The life of leisure

May 18, 2007 at 2:57 pm (Uncategorized)

Ezra is worried that American workers don’t get any paid vacation. Julian points out that most of us do, in fact, get paid vacation.  Which is basically what I was thinking when I read that post: the government doesn’t mandate that we get free milk or cushy blankets, and yet most of us manage to secure some anyway. To which Ezra rejoinders that some, mostly low paid workers, still don’t and isn’t that a scandal?

This seems to be to be based on several unwarranted assumptions. The first is that paid vacation is a free good to employees: that employers can just be forced to offer people ten or thirty days off a year, and they’ll take the money out of profits (or from some other bad people we don’t like), rather than, say, paying the workers less per hour to compensate. Of course, we could have a higher minimum wage law. But a really stiff minimum wage, combined with lavish perks like generous vacation time, actually do have noticeable disemployment effects, which is one of the reasons that European unemployment, and particularly European youth unemployment, is so much higher than ours. So every low-wage worker enjoying twenty days of paid annual leave does so in part, by foregoing higher wages, and in part, by putting other people out of work. It is possible that he also does so in part, by taking money from the owners; but not in all cases, and the first two effects probably dwarf the third, labour markets being what they are.

If paid vacation days are not a free good to employees, then of course, this represents not a government goody, but the rough hand of the state forcing you to take vacation when you’d rather have cash . . . or letting your neighbour take vacation, when you’d rather have a job.

The second assumption is that Europeans use their vacation to, well, vacate. And of course, sometimes they do. But there is also evidence that Americans substitute money for leisure in performing chores. Europeans have more time off; but they spend a lot of that time painting their houses, cleaning out the gutters, taking care of the lawn, drying clothes by hand, and so forth. Much of this is work that even poorer Americans outsource.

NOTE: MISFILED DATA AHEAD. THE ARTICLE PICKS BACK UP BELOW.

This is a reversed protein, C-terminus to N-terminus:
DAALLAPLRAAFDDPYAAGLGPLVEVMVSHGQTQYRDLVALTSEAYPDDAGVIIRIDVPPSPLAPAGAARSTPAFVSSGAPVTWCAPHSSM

I went to see Benjamin Barber talk yesterday, he of the “We consume too much! We need a more authentic, non-consumer lifestyle!” books. No doubt he would argue that this is a feature, not a bug . . . Europeans are caring for their bodies and homes in an authentic, natural way. To which I say, feh! I like many domestic tasks, like cooking, but that’s in part because I don’t have to do them; they’re a labour of love. And I challenge anyone to say that they get joy from regrouting their own bathroom tile.

Advertisements

8 Comments

  1. Nanonymous said,

    Paid vacation is a relatively new concept. My grandfather was a railroad worker, and when they wanted to do something like take a vacation (or go to a funeral, or attend to personal business) they “laid off.” This meant taking yourself off the assignment board voluntarily and receiving no pay until you returned. And that was in an industry that was already a monument to unionization (mid-1930s).

    Those buggers who want to take my salary and Europeanize my habits ought to try doing yardwork in the DC spring with my allergies. At least now I can choose to take unpaid leave.

  2. David Moelling said,

    As an employer of Europeans (in France) I can vouch for the more vacation = lower pay. This unsuprisingly has an impact on their vacation habilts. For all the lofty pronouncements of intellectual or meaninful travels, it is really the cheapest charters or mooching off of friends or aquaintences for lodging, meals etc.

    The biggest impact is on the atomosphere at work. There is less coffee chit chat, less obvious non-work time at work. In theory this is more productive but in reality it makes people dislike their jobs more and focus more on holiday time.

    In the US we work more hours but except for big firm lawyers and investment bankers the hours are better allocated.

  3. Rob Lyman said,

    I get considerable satisfaction out of a job well done, even if I don’t really love painting the house for its own sake. And besides, the quality of contractors’ work can be a real issue, as I have discovered over the past couple of years.